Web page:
LONDON -- The FTSE 100 (FTSEINDICES:^FTSE) ended the week surprisingly flat, just 6 points up to end the week on 6,490. But on Tuesday, the index of top U.K. stocks rose to a new five-year high of 6,534 points, dipped on Wednesday as low as 6,438, and then recovered on Thursday to a fraction of a point below Tuesday's record. Friday marked the ninth close in a row above the 6,400 level.
Let's review the week's biggest movers on the FTSE.
Wm. Morrison Supermarkets (LSE:MRW)
The price of Wm. Morrison Supermarkets has been falling over the past year, as the company has been losing market share to rivals Tesco and J Sainsbury. But the stock continued its recent reverse this week, gaining 8.3 pence (3.2%) to 271.3 pence -- and it's now up nearly 10% since early March. On Thursday, Morrison's lifted its full-year dividend by 10%, though like-for-like sales were down 2% for the year. And on the same day, we heard news of a potential deal with Internet grocer Ocado to assist Morrison's in launching its own online business.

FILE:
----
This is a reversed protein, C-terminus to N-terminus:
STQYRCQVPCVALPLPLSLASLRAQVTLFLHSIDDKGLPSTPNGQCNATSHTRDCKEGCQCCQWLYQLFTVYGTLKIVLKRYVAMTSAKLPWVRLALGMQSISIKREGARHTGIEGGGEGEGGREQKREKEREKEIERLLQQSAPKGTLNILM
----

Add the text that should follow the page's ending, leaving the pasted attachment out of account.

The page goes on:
Aggreko, the supplier of power-generation and temperature-control equipment, enjoyed a boost this week on news of a new contract to supply power in Mozambique. The stock price climbed 110 pence (5.9%) to 1,989 pence after the company announced a deal with two power utilities in the country, to provide power from Aggreko's new power plant at Ressano Garcia as part of the Southern African Power Pool. The plant should go live during the second quarter of 2013.
Legal & General (LSE:LGEN)
In a week that saw more mixed fortunes for insurance companies, Legal & General had a good time, seeing its price pick up 6.7 pence (4%) to end Friday at 173.2 pence. RSA Insurance and Aviva have both slashed their final dividends in the past two weeks (albeit from a higher level), but sentiment toward Legal & General is still positive after its 20% dividend increase on March 6.
Rio Tinto (LSE:RIO)
Rio Tinto suffered this week, with its stock losing 113 pence to end the week at 3,312 pence, as mining stocks in general have been falling. Worries about the price of iron ore, which accounts for nearly 50% of Rio Tinto's business, also weighed heavily. The price is down around 7% over the past 12 months, but it's still up 25% from its low point last summer.
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